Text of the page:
Two dads claim they were discriminated against
A gay male couple from Florida have gone public to share they were discriminated against by a Southwest Airlines gate agent.
Specifically, they allege they were denied the ability to pre-board with their three young children.
The incident is reported to have happened this past Sunday on a South West Airlines flight originating in Buffalo, NY with the destination of Ft. Lauderdale, FL.
Mr. Grant Morse and his husband, Sam, plus their three children and Grant’s mom, got in line to pre-board the aircraft when a Southwest agent reportedly stepped out in front of them and said: “This is for family boarding only.”
In a statement given to WGRZ, Morse explains:
“I feel as though we were profiled the minute we walked up the boarding area. This gate agent immediately approached my spouse and said this is for family boarding only, and my spouse looked up and said, ‘Well, we are a family. It’s myself, my spouse, and our three children.’ She said it’s family boarding only and got very sarcastic.”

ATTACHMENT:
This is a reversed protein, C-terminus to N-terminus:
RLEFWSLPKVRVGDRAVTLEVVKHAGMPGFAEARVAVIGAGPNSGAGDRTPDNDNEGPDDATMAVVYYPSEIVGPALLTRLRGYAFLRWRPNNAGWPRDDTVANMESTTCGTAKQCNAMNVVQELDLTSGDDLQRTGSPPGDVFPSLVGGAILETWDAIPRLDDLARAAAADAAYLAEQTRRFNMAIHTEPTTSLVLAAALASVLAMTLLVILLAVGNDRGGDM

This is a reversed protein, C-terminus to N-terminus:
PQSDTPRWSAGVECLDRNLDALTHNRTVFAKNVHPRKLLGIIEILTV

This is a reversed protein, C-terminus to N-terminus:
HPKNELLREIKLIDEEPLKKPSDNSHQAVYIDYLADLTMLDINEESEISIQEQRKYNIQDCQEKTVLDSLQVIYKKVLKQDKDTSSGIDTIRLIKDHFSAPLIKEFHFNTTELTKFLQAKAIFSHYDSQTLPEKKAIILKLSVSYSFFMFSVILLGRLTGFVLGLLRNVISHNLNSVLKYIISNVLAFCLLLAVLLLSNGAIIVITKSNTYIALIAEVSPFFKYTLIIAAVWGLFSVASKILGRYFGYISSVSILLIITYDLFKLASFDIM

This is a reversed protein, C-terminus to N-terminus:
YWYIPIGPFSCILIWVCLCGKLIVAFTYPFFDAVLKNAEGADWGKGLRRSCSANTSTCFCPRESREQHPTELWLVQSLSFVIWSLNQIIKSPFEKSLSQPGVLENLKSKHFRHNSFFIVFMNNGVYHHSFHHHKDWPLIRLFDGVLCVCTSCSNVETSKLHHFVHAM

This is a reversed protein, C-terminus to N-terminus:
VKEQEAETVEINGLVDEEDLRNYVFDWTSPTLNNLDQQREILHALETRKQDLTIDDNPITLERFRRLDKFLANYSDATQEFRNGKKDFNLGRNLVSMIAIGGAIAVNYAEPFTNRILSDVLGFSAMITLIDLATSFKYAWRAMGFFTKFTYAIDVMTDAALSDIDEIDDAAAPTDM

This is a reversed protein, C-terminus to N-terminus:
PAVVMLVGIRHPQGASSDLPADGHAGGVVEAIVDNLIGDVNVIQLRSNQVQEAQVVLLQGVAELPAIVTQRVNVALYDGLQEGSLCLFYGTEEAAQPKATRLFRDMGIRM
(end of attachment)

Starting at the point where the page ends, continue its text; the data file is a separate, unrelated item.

If this incident occurred, and we have no reason to believe it didn't, the behavior of the Southwest gate agent needs to be addressed.
Mr. Morse said this is the first time he’s ever experienced anything like this.
“This is for family only!”
When approached for a comment, a spokesperson for Texas based Southwest pointed to the carrier’s official “family boarding policy,” which indicates that only one adult can board with any traveler who is “six years old or younger.”
But Mr. Morse feels the vague language of the airline’s family boarding policy is not the issue. Instead, it was how the gate talked to him, saying, “only families” were permitted. The implication of course is that his family didn’t count.
Making matters worse, Mr. Morse shared that the airline sat his 83-year-old mom, who he described as “frail,” in an emergency exit seat instead of next to him.
The Southwest spokesperson is reported to have said that if Morse's mother needed additional assistance, they should have requested that beforehand.
Mr. Morse told his story as well to NBC 2 through tears.
Federal aviation regulation is clear. To sit in an emergency exit seat, the passenger must be physically able to help evacuate the aircraft in the event of an emergency.
Given the description of Mr. Morse’s mother, one has to wonder why she was seated in such a seat in the first place.